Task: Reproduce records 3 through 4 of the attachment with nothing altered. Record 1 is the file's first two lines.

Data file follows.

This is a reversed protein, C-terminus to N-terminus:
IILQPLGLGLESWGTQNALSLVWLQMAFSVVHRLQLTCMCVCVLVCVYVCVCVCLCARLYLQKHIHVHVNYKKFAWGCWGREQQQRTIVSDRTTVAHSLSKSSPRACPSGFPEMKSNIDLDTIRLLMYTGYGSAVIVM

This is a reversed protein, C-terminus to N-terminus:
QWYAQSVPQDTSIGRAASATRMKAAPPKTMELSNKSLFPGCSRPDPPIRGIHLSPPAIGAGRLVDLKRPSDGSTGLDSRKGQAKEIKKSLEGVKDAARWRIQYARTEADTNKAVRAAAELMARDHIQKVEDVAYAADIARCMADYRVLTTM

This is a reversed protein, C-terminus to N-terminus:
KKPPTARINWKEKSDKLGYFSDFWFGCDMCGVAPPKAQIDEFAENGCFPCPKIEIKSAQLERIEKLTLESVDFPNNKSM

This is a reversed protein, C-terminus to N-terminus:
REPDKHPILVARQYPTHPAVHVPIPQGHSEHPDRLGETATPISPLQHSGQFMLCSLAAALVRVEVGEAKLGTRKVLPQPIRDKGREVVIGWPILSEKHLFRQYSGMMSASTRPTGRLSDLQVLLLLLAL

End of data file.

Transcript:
This is a reversed protein, C-terminus to N-terminus:
KKPPTARINWKEKSDKLGYFSDFWFGCDMCGVAPPKAQIDEFAENGCFPCPKIEIKSAQLERIEKLTLESVDFPNNKSM

This is a reversed protein, C-terminus to N-terminus:
REPDKHPILVARQYPTHPAVHVPIPQGHSEHPDRLGETATPISPLQHSGQFMLCSLAAALVRVEVGEAKLGTRKVLPQPIRDKGREVVIGWPILSEKHLFRQYSGMMSASTRPTGRLSDLQVLLLLLAL